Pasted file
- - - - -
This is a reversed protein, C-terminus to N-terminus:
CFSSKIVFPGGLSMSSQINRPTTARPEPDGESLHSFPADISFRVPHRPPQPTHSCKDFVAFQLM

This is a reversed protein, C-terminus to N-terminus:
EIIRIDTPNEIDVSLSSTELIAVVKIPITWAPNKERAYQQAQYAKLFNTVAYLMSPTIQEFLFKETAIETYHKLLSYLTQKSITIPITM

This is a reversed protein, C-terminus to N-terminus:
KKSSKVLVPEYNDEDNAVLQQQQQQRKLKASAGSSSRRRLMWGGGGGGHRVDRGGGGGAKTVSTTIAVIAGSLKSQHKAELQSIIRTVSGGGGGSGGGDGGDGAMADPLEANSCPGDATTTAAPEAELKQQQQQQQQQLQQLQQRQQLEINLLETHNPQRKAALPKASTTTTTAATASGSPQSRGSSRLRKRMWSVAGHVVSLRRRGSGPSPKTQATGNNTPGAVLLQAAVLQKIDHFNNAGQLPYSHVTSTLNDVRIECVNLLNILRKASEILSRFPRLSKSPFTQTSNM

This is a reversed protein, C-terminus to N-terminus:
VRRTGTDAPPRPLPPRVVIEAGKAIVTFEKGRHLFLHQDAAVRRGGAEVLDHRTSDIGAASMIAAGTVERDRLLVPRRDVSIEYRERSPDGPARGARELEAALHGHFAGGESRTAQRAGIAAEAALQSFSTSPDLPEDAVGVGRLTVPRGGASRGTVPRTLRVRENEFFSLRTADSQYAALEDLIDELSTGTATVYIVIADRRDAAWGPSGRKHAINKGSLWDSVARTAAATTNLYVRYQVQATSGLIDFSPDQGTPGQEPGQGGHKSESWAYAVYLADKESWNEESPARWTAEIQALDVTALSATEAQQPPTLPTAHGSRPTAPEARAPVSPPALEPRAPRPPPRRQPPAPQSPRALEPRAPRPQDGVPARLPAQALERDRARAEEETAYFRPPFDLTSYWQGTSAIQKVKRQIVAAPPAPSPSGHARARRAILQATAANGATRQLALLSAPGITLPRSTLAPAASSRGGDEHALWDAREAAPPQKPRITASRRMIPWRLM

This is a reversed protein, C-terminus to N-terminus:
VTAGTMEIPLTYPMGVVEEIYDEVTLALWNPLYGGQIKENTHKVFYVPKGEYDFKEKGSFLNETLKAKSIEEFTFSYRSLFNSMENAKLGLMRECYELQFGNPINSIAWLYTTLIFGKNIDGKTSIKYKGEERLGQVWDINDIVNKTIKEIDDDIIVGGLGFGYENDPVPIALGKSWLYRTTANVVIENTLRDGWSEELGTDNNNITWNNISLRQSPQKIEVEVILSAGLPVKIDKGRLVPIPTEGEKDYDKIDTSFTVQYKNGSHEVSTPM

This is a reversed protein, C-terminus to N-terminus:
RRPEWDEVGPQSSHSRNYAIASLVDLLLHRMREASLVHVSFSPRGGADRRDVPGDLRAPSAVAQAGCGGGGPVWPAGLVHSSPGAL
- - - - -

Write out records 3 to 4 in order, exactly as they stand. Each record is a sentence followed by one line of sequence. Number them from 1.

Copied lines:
This is a reversed protein, C-terminus to N-terminus:
KKSSKVLVPEYNDEDNAVLQQQQQQRKLKASAGSSSRRRLMWGGGGGGHRVDRGGGGGAKTVSTTIAVIAGSLKSQHKAELQSIIRTVSGGGGGSGGGDGGDGAMADPLEANSCPGDATTTAAPEAELKQQQQQQQQQLQQLQQRQQLEINLLETHNPQRKAALPKASTTTTTAATASGSPQSRGSSRLRKRMWSVAGHVVSLRRRGSGPSPKTQATGNNTPGAVLLQAAVLQKIDHFNNAGQLPYSHVTSTLNDVRIECVNLLNILRKASEILSRFPRLSKSPFTQTSNM

This is a reversed protein, C-terminus to N-terminus:
VRRTGTDAPPRPLPPRVVIEAGKAIVTFEKGRHLFLHQDAAVRRGGAEVLDHRTSDIGAASMIAAGTVERDRLLVPRRDVSIEYRERSPDGPARGARELEAALHGHFAGGESRTAQRAGIAAEAALQSFSTSPDLPEDAVGVGRLTVPRGGASRGTVPRTLRVRENEFFSLRTADSQYAALEDLIDELSTGTATVYIVIADRRDAAWGPSGRKHAINKGSLWDSVARTAAATTNLYVRYQVQATSGLIDFSPDQGTPGQEPGQGGHKSESWAYAVYLADKESWNEESPARWTAEIQALDVTALSATEAQQPPTLPTAHGSRPTAPEARAPVSPPALEPRAPRPPPRRQPPAPQSPRALEPRAPRPQDGVPARLPAQALERDRARAEEETAYFRPPFDLTSYWQGTSAIQKVKRQIVAAPPAPSPSGHARARRAILQATAANGATRQLALLSAPGITLPRSTLAPAASSRGGDEHALWDAREAAPPQKPRITASRRMIPWRLM